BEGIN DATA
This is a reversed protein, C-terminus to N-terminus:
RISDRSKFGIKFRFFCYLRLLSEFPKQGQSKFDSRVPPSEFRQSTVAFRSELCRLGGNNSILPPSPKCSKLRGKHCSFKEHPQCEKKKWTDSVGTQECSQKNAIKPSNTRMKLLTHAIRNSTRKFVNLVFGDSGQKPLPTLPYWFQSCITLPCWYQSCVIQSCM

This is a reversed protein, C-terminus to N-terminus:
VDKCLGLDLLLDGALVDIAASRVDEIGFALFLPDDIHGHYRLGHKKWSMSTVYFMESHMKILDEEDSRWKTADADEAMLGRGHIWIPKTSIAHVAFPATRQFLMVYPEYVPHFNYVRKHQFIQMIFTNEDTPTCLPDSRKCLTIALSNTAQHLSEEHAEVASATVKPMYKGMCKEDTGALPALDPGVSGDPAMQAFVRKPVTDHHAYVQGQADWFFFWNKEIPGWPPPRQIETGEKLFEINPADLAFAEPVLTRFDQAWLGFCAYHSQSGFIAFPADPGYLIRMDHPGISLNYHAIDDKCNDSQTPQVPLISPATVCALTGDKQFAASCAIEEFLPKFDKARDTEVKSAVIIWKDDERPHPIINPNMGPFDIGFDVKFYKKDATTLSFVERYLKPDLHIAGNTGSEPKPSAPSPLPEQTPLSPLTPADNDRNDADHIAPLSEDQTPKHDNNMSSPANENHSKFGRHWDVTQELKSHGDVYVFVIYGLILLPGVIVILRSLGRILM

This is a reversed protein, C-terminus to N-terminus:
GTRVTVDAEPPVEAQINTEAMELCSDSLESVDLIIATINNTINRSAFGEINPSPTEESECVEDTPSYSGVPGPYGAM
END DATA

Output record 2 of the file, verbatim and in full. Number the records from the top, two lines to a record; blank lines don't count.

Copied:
This is a reversed protein, C-terminus to N-terminus:
VDKCLGLDLLLDGALVDIAASRVDEIGFALFLPDDIHGHYRLGHKKWSMSTVYFMESHMKILDEEDSRWKTADADEAMLGRGHIWIPKTSIAHVAFPATRQFLMVYPEYVPHFNYVRKHQFIQMIFTNEDTPTCLPDSRKCLTIALSNTAQHLSEEHAEVASATVKPMYKGMCKEDTGALPALDPGVSGDPAMQAFVRKPVTDHHAYVQGQADWFFFWNKEIPGWPPPRQIETGEKLFEINPADLAFAEPVLTRFDQAWLGFCAYHSQSGFIAFPADPGYLIRMDHPGISLNYHAIDDKCNDSQTPQVPLISPATVCALTGDKQFAASCAIEEFLPKFDKARDTEVKSAVIIWKDDERPHPIINPNMGPFDIGFDVKFYKKDATTLSFVERYLKPDLHIAGNTGSEPKPSAPSPLPEQTPLSPLTPADNDRNDADHIAPLSEDQTPKHDNNMSSPANENHSKFGRHWDVTQELKSHGDVYVFVIYGLILLPGVIVILRSLGRILM